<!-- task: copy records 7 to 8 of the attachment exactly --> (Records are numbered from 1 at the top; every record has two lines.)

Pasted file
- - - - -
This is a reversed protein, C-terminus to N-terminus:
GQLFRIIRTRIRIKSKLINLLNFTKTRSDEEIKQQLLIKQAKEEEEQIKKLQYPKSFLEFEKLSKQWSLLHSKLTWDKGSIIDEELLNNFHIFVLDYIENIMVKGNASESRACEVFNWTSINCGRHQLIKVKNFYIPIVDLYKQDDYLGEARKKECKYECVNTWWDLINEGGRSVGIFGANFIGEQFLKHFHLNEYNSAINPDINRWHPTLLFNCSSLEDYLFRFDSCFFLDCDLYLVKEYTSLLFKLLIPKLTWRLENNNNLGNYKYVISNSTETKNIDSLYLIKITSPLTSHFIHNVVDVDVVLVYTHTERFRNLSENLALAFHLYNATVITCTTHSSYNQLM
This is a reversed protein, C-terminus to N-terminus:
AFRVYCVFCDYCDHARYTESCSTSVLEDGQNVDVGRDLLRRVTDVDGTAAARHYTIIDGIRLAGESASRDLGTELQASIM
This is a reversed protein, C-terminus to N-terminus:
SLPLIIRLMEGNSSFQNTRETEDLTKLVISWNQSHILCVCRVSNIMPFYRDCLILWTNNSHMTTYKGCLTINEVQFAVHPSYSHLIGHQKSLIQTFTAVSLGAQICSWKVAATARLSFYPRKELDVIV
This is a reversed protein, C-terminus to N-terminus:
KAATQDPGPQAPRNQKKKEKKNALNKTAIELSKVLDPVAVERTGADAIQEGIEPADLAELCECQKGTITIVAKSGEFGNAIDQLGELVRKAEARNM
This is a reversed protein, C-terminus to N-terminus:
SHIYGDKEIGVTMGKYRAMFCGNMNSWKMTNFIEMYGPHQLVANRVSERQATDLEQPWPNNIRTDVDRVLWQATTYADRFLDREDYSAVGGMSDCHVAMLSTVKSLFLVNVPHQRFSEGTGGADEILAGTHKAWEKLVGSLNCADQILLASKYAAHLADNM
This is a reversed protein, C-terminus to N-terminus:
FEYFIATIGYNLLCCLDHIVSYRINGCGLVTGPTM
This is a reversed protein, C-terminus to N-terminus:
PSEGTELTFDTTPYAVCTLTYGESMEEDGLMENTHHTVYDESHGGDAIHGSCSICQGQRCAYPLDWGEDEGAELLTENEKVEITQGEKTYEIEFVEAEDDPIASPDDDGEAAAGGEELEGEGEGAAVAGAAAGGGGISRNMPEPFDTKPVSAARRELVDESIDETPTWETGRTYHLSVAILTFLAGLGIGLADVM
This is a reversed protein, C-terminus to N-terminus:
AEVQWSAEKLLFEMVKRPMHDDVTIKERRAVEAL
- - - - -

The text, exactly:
This is a reversed protein, C-terminus to N-terminus:
PSEGTELTFDTTPYAVCTLTYGESMEEDGLMENTHHTVYDESHGGDAIHGSCSICQGQRCAYPLDWGEDEGAELLTENEKVEITQGEKTYEIEFVEAEDDPIASPDDDGEAAAGGEELEGEGEGAAVAGAAAGGGGISRNMPEPFDTKPVSAARRELVDESIDETPTWETGRTYHLSVAILTFLAGLGIGLADVM
This is a reversed protein, C-terminus to N-terminus:
AEVQWSAEKLLFEMVKRPMHDDVTIKERRAVEAL